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Jo Cox 'killer' shouted: This is for Britain, court told

Published 14/11/2016

Jo Cox was shot and stabbed outside her constituency surgery in June
Jo Cox was shot and stabbed outside her constituency surgery in June

A far-right extremist screamed "This is for Britain" when he killed MP Jo Cox in a "cowardly" attack at the height of the EU referendum campaign, a court heard.

Gardener Thomas Mair, 53, allegedly repeatedly shot and stabbed the 41-year-old Labour politician outside her constituency surgery in Birstall, near Leeds, on June 16.

Opening his Old Bailey trial, Richard Whittam QC told jurors how mother-of-two Mrs Cox had supported the Remain campaign leading up to the referendum on June 23.

On the afternoon of Thursday June 16 2016, she was to hold a surgery in the library in Market Street, having visited a local school and a care home.

As she arrived, Mair launched his "cowardly" gun and knife attack, Mr Whittam said.

Mrs Cox was shot three times and suffered 15 stab wounds, jurors were told.

Mair was allegedly heard by a number of witnesses to shout repeatedly "Britain First".

During the attack, a 77-year-old local man risked his own life in an effort to save hers, the court heard.

Bernard Carter-Kenny was stabbed once by Mair with the same knife that he used to stab Mrs Cox, the prosecutor said.

Emergency services arrived within minutes and she was given an emergency thoracotomy as she lay in the street, the court heard.

Mr Whittam told jurors that Mair carried out his "pre-meditated murder" for an ideological cause.

Items found at Mair's home in Lowood Lane, Birstall, showed he had "strong political and ideological interests", Mr Whittam said.

The court heard that Mair had used the computers at the same library in the weeks leading up to the killing to access websites.

In May, Mair accessed the Wikipedia page of "far right" online publication Occidental Observer which covers "politics and society from a white nationalist and anti-Semitic perspective", the court heard.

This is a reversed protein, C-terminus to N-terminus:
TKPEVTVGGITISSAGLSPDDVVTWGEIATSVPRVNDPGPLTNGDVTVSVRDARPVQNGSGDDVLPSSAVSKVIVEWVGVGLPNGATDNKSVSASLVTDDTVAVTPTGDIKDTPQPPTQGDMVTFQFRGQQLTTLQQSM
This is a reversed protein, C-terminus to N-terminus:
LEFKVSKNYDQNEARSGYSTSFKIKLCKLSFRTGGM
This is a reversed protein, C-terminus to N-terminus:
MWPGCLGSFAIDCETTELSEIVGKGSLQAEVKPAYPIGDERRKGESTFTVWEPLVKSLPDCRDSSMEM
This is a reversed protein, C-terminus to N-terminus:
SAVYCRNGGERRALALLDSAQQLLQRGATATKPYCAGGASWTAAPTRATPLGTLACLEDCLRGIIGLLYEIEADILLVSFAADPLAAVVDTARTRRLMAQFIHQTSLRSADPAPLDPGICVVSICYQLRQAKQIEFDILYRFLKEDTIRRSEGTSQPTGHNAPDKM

On June 13, he looked at the Twitter and Wikipedia pages for Mrs Cox, and the Wikipedia page for Conservative Ian Gow, whose killing by the IRA made him the last sitting MP to be murdered until that point, jurors were told.

He went on to view information about former foreign secretary William Hague, another Yorkshire-based Remain supporter.

Mr Whittam said Mair also looked at information on .22 gun ammunition, including answers to the question: "Is a .22 round deadly enough to kill with one shot to a human head?"

The next day, Mair looked at websites on "matricide" - the murder of your own mother - Nazi material, the death penalty in Japan, political prisoners and the human liver and spinal column.

Jurors saw CCTV footage from the library showing Mair arriving to use the computers on June 15, the eve of the attack.

The prosecution alleges that late that afternoon he researched right-wing politicians as well as the Ku Klux Klan and civil rights activists killed by its supporters.

Mr Whittam said Mair also accessed sites covering "Israel and prominent Jewish individuals", Palestine, coffins, the Waffen-SS and more information on .22 ammunition.

On the morning of the killing, Mair was seen by a neighbour leaving his home wearing a white baseball cap, green jacket and dark trousers.

Jurors were shown more CCTV footage of him making his way along the road.

Mrs Cox arrived for her surgery with her manager Fazila Aswat and senior caseworker Sandra Major at 12.50pm.

Mair launched his attack two minutes later in front of shocked passersby.

Mr Whittam described it as a "dynamic, fast-moving and shocking incident".

Shelly Morris, who was the first to call 999, reported hearing "a loud bang like a popping sound" and "a loud piercing scream", jurors were told.

She allegedly saw a man with a large steak knife with a jagged blade, which he wielded in a "stabbing motion".

The attacker stood over a figure and fired a gun twice, according to her account.

Ms Aswat saw Mair come up behind the MP and stab her, then shoot her with the gun.

He proceeded to attack Mrs Cox and Mr Carter Kenny with the knife before firing again at the politician, Mr Whittam said.

Ms Aswat hit Mair repeatedly with her handbag but was forced to retreat.

She allegedly heard the defendant shouting: "This is for Britain, Britain will always come first."

Ms Major heard him say "we're British independence" and "Keep Britain independent", jurors were told.

Mair denies Mrs Cox's murder, possession of a firearm with intent to commit an indictable offence and possession of an offensive weapon - a dagger.

Mair also pleads not guilty to causing grievous bodily harm with intent to Bernard Carter-Kenny on the same date.

Mair said "it's me" when he was arrested by two police officers less than a mile from the scene of Mrs Cox's murder, the court heard.

After he was cuffed he was searched and ammunition was found in a clear plastic bag. He is then said to have told the officers the knife and gun were in a black holdall he was carrying.

When one of the officers pulled the sawn-off gun from the bag, Mair turned to him and said: "I am a political activist", Mr Whittam told the jury.

The prosecutor said: "Thomas Mair clearly held views that provided him with a motive - utterly misplaced of course.

"The prosecution suggests that motive was such that he killed her because she was an MP who did not share his views."

The trial, which is due to last up to three weeks, continues.

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